Top State Stories 9/21
MA, FL: Massachusetts immigrant advocates sue Florida officials over Martha’s Vineyard aftermath
Lawyers for migrants and their advocates filed a federal class action civil rights lawsuit in Massachusetts against Florida officials and others involved in the plan to fly almost 50 Venezuelan immigrants from Texas to Martha’s Vineyard last week with no notice to island officials, court records show.
MN: 48 charged in ‘brazen’ M COVID spending fraud centered in Minnesota
Federal authorities charged 48 people in what they described as the country’s largest COVID-19 funding scam, alleging an elaborate Minnesota-based operation stole at least million meant to feed needy children but went instead to buy cars, luxury goods, jewelry and property in Kenya, Turkey and the United States.
GA: Surveillance video surfaces of fake elector inside Georgia county elections office
One of Georgia’s fake electors for then-President Donald Trump can be seen on a video spending hours with a group of computer analysts after she welcomed them into the Coffee County elections office to copy nonpublic election data Jan. 7, 2021.
CO: Will Coloradans vote for M annually for a new affordable housing program?
Coloradans will vote on an affordable housing measure for the first time this November, one that would divert nearly million in annual funding toward a first-of-its-kind program. The measure would support eviction defense, down-payment assistance, new housing development, the purchasing of land for future use and direct payments to renters.
MT: Montana health agency will allow gender change on birth certificates
The Montana state health department said it now intends to comply with last week’s district court order in which a judge instructed the agency to reinstate a process for allowing transgender Montanans to update the sex on their birth certificates. The announcement represents a shift from the department’s response to an oral bench ruling last Thursday.
PA: Pennsylvania considers cost-of-living raises for state retirees
With inflation topping 8% this year for the first time since 1981, Pennsylvania officials are mulling what to do about state and public-school retirees’ demands for the first pension cost-of-living adjustments (COLA) since 2004.
NJ: New Jersey minimum wage to increase to more than an hour next year thanks to inflation
The minimum wage in New Jersey will increase more than previously planned next year, going up to .13 per hour for most workers, the state Labor Department announced this week.
WA: More Washington adults are registered to vote, but younger voters are lagging
About 80% of Washington adults are registered to vote, compared with about 75% a decade ago. But as older voters increase, the generations behind them have not made up the gap.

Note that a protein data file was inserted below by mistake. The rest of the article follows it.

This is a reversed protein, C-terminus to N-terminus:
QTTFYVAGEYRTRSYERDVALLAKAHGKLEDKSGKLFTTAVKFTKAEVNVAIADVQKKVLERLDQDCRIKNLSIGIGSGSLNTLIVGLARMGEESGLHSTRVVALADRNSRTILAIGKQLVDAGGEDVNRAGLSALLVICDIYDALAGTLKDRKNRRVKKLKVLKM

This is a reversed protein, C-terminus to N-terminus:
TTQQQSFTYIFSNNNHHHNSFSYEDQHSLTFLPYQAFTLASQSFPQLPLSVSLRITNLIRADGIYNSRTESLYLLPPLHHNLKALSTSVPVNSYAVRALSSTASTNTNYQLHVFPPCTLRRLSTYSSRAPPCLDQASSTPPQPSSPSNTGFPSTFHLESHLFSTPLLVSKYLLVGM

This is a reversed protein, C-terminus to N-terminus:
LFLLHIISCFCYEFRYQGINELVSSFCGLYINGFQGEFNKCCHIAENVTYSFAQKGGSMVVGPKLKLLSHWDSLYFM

OR: Oregon tuition-free preschool delayed by weeks or months
Thousands of Oregon families who expected their children to start tuition-free state-provided preschool at the beginning of September have been told those plans are on hold and remain confused when their children will start school. The delay was caused by understaffing in the Early Learning Division, which has overseen the Preschool Promise program since its launch in 2016.
MI: Detroit claims US Census Bureau miscounted population in new lawsuit
Detroit filed a federal lawsuit against the U.S. Census Bureau, claiming the agency missed thousands of residents including many African American and Hispanic people, in its 2021 population estimate. Democratic Mayor Mike Duggan said the city is challenging the annual estimates, claiming the census left out more than 7,000 residents in the 2021 count, which may reduce federal funding for Detroit.
WY: Film financial incentive under consideration in Wyoming
Painfully for Wyoming’s Park County, “Yellowstone” — a series named after the area’s primary attraction — films in Montana. State Rep. Sandy Newsome, a Republican, and others attribute the lack of film and television productions in Wyoming to the lack of a statewide financial incentive for such productions. He’s proposing to fund a film incentive program with million in statewide lodging tax dollars every two years.
OK: Oklahoma Supreme Court rules school districts, not governor, should decide mask mandates
The Oklahoma Supreme Court struck down the governor’s influence over school mask mandates, ruling in favor of doctors and parents who challenged a state law that at one point effectively blocked masking requirements in public schools.
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